The plan defines NOAA’s role as they confront the growing effects of climate change impacts on their conservation and management mission. NOAA Fisheries plans on providing scientific information, tools, and capacity for resource managers and stakeholders to assess and reduce impacts, increase resilience, and help adapt to changing ocean conditions.

Offshore wind energy development also plays an important role in U.S. efforts to combat the climate crisis and build a clean energy economy. In support of the Interior Department’s Bureau of Ocean Energy Management, NOAA Fisheries will continue to play an important regulatory role. They plan to focus on minimizing the impacts to ocean resources, critical habitats, and fishing opportunities throughout the planning, siting, and development stages.

NOAA said in an advisory it aims to “Increase the competitiveness of the U.S. seafood industry to help make it more resilient to future market and environmental shocks as well as support domestic production and jobs and help ensure food security.”  They also plan to “Prioritize equity and environmental justice by promoting programs, policies, and activities to address the disproportionately high and adverse human health, environmental, climate-related, and other cumulative impacts on disadvantaged communities.”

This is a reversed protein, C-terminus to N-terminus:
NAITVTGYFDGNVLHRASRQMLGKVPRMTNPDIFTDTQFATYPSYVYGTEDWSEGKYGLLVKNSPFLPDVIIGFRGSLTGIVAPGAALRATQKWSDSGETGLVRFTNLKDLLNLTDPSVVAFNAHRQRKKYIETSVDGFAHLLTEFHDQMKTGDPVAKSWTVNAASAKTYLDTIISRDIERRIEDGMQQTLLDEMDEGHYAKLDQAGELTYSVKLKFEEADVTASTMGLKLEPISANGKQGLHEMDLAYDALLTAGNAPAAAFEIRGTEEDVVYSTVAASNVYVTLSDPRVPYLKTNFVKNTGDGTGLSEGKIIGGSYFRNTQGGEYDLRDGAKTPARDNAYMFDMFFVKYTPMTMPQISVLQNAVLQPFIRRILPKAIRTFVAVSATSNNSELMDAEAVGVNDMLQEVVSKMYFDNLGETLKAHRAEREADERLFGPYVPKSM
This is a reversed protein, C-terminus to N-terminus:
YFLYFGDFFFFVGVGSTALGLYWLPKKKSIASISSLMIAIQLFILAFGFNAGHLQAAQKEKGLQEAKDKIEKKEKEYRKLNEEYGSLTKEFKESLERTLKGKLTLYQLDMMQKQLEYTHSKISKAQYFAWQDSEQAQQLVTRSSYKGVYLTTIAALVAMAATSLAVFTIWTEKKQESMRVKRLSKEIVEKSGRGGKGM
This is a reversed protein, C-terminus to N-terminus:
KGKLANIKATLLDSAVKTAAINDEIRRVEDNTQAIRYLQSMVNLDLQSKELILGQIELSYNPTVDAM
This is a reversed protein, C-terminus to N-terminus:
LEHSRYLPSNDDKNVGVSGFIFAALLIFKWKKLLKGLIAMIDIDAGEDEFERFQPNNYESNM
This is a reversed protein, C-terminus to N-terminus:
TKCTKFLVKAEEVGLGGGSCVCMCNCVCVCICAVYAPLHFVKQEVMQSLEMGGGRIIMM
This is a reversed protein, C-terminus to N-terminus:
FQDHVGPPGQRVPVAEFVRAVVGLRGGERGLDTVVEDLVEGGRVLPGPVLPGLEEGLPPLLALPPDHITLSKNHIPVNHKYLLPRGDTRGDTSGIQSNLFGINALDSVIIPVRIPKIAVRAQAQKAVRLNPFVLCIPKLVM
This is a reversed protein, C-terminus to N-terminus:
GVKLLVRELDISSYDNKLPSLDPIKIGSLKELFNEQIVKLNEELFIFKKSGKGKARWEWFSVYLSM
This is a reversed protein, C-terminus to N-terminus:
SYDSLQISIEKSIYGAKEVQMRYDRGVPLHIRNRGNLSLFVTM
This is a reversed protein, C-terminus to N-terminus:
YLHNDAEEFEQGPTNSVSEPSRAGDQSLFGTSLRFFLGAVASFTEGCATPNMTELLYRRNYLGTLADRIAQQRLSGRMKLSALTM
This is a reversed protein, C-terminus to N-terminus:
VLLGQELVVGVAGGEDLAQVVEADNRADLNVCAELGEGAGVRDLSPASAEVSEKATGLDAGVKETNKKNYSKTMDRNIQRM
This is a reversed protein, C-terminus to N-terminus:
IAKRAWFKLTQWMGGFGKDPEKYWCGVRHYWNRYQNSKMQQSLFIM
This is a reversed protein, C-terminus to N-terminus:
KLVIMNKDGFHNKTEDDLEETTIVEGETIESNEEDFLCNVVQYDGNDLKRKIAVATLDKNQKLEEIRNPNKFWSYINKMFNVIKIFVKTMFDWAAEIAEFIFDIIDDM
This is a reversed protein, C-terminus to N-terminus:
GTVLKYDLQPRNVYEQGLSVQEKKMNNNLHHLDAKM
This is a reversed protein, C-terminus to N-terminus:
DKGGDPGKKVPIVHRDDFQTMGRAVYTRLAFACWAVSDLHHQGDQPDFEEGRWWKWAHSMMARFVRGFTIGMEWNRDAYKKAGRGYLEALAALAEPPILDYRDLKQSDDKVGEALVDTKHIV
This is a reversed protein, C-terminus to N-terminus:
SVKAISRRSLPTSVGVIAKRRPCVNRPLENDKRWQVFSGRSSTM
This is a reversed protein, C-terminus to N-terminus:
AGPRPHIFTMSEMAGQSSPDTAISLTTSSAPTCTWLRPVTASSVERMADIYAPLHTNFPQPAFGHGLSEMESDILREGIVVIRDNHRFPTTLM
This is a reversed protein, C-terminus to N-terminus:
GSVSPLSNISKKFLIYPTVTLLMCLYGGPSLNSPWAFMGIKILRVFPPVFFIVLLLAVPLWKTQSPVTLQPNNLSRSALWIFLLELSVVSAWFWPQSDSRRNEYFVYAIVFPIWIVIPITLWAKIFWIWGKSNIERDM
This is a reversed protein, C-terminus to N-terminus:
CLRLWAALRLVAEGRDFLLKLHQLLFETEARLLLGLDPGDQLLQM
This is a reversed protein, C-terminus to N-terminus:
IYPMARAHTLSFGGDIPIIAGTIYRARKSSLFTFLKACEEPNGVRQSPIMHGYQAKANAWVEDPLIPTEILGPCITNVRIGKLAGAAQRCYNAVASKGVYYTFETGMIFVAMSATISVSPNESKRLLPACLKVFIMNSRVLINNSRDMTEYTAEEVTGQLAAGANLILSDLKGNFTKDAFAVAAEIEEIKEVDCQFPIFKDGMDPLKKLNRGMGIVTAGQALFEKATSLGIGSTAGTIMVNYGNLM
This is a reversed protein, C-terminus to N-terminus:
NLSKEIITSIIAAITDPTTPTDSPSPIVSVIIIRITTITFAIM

MA Climate Change Assessment

The Baker-Polito Administration, through the Executive Office of Energy and Environment Affairs (EEA), released the “MA Climate Change Assessment,” the first statewide assessment detailing how Massachusetts people, environments, and infrastructure may be affected by climate change and related hazards through the end of the century. For a copy of the report visit .

The assessment will directly inform the first five-year update to the State Hazard Mitigation and Climate Adaptation Plan (SHMCAP) that will be released in Fall 2023. Importantly, it evaluates 37 climate impacts across five sectors: Human, Infrastructure, Natural Environment, Governance, and Economy; and seven regions of the Commonwealth.

Where’s the bite

Freshwater. Anglers are reminded to renew their licenses for salt and fresh water for 2023. For licensing information and a list of trout stocked ponds in Rhode Island visit; and in Massachusetts visit .

Striped bass fishing in our salt ponds and estuaries is still good. I plan to fish once we have a 45 to 50 degree day with low to moderate wind conditions.  At press time we just have not had this type of day in a while.

Cod, tautog and black sea bass are being targeted together on party boats until December 31 at which time both the tautog season and black sea bass seasons end in Rhode Island and Massachusetts (were BSB ended earlier on September 4). Party boats fishing for cod this winter include the Frances Fleet at  and the Island Current at . 

Rates vary but are about $135 per adult for a full day of fishing, call to check schedules and make a reservation.

Dave Monti holds a captain’s master license and charter fishing license. He serves on a variety of boards and commissions and has a consulting business focusing on clean oceans, habitat preservation, conservation, renewable energy, and fisheries related issues and clients. Forward fishing news and photos to or visit